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UBC Theses and Dissertations

Physiological and biochemical aspects of growth and yield stimulation of bean (Phaseolus vulgaris L.) plants by 2, 4-D-mineral sprays Rathore, Vikram S.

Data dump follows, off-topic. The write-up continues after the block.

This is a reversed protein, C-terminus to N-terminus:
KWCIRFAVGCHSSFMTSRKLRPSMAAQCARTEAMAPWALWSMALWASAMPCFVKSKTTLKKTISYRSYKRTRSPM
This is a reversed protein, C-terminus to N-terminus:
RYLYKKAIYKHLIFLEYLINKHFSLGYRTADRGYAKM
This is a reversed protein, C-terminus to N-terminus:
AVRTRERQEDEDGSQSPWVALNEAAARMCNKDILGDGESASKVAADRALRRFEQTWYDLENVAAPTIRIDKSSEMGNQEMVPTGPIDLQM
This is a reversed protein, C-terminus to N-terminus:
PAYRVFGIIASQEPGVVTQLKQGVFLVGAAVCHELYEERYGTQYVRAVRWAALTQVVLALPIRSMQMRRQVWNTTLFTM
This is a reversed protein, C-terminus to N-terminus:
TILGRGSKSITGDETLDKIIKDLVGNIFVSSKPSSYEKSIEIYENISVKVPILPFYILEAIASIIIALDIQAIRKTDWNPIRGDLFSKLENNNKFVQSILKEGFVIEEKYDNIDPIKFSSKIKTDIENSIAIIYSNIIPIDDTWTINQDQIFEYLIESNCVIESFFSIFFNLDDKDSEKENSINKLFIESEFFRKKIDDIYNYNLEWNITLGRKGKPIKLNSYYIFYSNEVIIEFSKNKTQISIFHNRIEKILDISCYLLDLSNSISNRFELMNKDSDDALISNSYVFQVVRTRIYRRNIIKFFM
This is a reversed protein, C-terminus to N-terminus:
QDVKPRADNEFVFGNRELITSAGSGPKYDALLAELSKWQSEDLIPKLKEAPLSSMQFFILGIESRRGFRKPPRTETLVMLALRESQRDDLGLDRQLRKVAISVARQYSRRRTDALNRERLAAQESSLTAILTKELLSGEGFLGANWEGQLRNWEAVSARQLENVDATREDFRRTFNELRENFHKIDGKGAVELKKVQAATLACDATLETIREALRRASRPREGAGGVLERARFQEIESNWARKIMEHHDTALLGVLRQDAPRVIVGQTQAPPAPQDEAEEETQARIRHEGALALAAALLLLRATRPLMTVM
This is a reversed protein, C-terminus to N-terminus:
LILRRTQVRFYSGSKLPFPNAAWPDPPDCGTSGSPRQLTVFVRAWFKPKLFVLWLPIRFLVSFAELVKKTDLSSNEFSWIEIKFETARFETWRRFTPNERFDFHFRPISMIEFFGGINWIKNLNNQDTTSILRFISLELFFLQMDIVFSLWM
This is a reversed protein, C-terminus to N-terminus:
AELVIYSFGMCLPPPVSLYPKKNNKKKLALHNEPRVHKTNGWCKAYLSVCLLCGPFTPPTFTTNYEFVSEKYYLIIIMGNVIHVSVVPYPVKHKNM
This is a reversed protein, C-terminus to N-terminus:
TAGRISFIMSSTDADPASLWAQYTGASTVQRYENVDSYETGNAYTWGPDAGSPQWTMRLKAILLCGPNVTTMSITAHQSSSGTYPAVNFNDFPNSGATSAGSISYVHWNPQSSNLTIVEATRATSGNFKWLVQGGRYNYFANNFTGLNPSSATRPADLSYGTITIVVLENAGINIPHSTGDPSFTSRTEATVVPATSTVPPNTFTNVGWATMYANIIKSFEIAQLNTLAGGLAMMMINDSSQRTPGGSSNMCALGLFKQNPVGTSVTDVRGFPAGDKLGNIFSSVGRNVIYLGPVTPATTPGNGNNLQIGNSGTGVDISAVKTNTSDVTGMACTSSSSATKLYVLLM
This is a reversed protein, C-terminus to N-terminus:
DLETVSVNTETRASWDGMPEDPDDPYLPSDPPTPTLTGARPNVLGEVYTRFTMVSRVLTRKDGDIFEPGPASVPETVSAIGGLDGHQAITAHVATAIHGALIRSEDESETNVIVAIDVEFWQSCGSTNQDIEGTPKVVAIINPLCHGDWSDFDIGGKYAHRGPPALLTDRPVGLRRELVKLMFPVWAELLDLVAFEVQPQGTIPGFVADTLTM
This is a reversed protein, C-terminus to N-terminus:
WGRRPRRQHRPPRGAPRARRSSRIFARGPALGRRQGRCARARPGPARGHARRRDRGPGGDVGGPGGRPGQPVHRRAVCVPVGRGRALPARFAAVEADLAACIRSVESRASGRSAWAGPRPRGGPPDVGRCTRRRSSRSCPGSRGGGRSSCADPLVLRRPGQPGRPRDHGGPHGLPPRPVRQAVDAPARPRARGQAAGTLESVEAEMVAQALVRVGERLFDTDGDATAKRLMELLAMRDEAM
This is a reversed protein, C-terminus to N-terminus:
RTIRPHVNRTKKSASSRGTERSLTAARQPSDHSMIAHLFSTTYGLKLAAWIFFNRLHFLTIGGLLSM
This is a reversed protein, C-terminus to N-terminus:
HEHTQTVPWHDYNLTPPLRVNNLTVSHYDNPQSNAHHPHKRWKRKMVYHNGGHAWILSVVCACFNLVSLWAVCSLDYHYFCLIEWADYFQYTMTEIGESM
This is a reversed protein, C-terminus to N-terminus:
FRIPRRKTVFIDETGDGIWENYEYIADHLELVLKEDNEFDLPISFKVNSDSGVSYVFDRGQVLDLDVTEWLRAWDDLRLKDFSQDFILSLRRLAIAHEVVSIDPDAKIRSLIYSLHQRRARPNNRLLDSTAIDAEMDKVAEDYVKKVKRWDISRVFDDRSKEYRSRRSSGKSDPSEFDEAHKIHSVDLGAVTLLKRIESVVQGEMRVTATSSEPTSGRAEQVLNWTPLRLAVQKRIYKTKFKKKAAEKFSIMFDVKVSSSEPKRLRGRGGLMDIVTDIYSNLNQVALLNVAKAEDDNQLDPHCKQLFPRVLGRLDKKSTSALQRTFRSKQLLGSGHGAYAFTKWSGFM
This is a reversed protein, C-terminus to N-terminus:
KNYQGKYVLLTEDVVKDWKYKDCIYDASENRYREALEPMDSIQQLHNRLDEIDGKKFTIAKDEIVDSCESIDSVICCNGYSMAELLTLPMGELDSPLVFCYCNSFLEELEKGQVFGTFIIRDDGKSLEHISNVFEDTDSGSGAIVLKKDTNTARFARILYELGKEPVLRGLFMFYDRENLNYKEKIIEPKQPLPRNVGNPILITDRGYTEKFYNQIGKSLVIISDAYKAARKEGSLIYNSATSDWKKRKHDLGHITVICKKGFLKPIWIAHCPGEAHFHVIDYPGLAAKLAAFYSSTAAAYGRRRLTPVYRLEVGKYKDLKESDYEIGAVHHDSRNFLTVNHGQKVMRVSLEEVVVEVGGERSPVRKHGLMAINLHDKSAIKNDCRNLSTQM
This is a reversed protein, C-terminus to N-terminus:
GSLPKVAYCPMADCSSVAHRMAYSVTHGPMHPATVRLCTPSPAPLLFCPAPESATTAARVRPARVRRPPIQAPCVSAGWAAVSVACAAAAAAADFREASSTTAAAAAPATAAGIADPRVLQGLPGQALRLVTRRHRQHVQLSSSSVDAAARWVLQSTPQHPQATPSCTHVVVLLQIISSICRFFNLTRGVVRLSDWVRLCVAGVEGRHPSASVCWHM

Recent reports have emphasized that foliar applications of stimulatory concentrations of 2,4-dichlorophenoxyacetic acid (2,4-D) induce greater growth and productivity of several crop plants. This stimulatory action of the hormone has been found to be augmented by simultaneous application of such micronutrients as iron, manganese, zinc, copper, and boron (Wort, 1964). However, no systematic attempt has so far been made to investigate physiological and biochemical changes induced in a relatively short period following these treatments. A correlation of such changes with final improvements in growth and yield may provide a better understanding of the mechanism of action of the hormone. In addition, the biochemical nature of the augmentory role played by micronutrients on 2,4-D action is yet undefined. It was therefore felt desirable to investigate these aspects. Bean plants (Phaseolus vulgaris L. Var. Top Crop) were grown in plastic cans under controlled environment in a growth room. When the plants were 2 weeks old, the following treatments were applied as foliar sprays: (1) 2,4-D (1 ppm), (2) micronutrient solution (Fe, Mn, Zn, Cu, B; 5x10⁻⁴ M) and (3) 2,4-D-mineral solution, with the same components as (2) plus 1 ppm 2,4-D. Measurements of juvenile growth, chemical composition of the plants, respiration and photosynthetic rates and activities of some of the key enzymes of carbohydrate and nitrogen metabolism were made 5, 10, and 15 days after the treatment, to determine the course and basis of stimulation. Yield of pods and seeds and the vitamin C content of pods were also determined. The results revealed that: (1) maximum stimulation resulted from the use of hormone-mineral spray, (2) treatments involving 2,4-D resulted in progressive increase in plant height, leaf number, and leaf area; fresh and dry weights of root, stem and leaves; chlorophyll content and total sugar in leaves, (3) sucrose and reducing sugars were lower in stems and roots of treated plants; (4) moisture content was not affected significantly by any treatment; (5) quantitative chromatographic determination of the free, ethanol-soluble amino acids revealed a reduction in amino acid content in 2,4-D-treated plants, particularly in leaves, and an increase in plants to which micro-nutrient spray had been applied. The amino acid content of plants treated with 2,4-D plus minerals was intermediate between those resulting from the other two treatments; (6) measurement made with intact plants using an infrared CO2 analyzer revealed increases in rates of respiration and photosynthesis of the aerial portions 10 and 15 days after treatment; (7) significant increases in the activity of phosphorylase, phosphoglyceryl kinase, succinic dehydrogenase, catalase, nitrate reductase, and transaminase in all organs were also apparent at 10 and 15 days after treatments involving 2,4-D; (8) treatments involving 2,4-D also resulted in significant increases (P=0.05) in number and fresh weight of green pods, in seed number, and in total seed weight. Weight of the individual seed was not significantly altered; (9) the green pods from treated plants had higher vitamin C content at harvest time, but the moisture content was not altered by treatment. The green pods of plants which had received 2,4-D alone or 2,4-D plus minerals lost less ascorbic acid and moisture during 4 days storage at room temperature. The stimulation of enzyme activities is explained on the basis of hypothesis proposed by Wort (1964) that 2,4-D may participate in the formation of substrate-enzyme-regulator complex. Minerals may affect the activity of formation of this complex. In proposing a physiological and biochemical basis for the stimulation in growth and yield under 2,4-D action, the following points are emphasized: (1) the stimulated rate of photosynthesis produced a larger amount of photosynthate which could be utilized in the biosynthesis of all cell constituents or serve as substrate for respiration; (2) the stimulated rate of respiration and activity of such enzymes as phosphoglyceryl kinase and succinic dehydrogenase resulted in an increased supply of available energy, as ATP and reduced nucleotides, for biosynthesis, and in larger amounts of keto acids which provide the carbon skeletons of amino acids; (3) the greater activity of nitrate reductase and transaminase resulted in an augmented supply of amino acids responsible for the enhanced synthesis of protein evident in greater growth and productivity.

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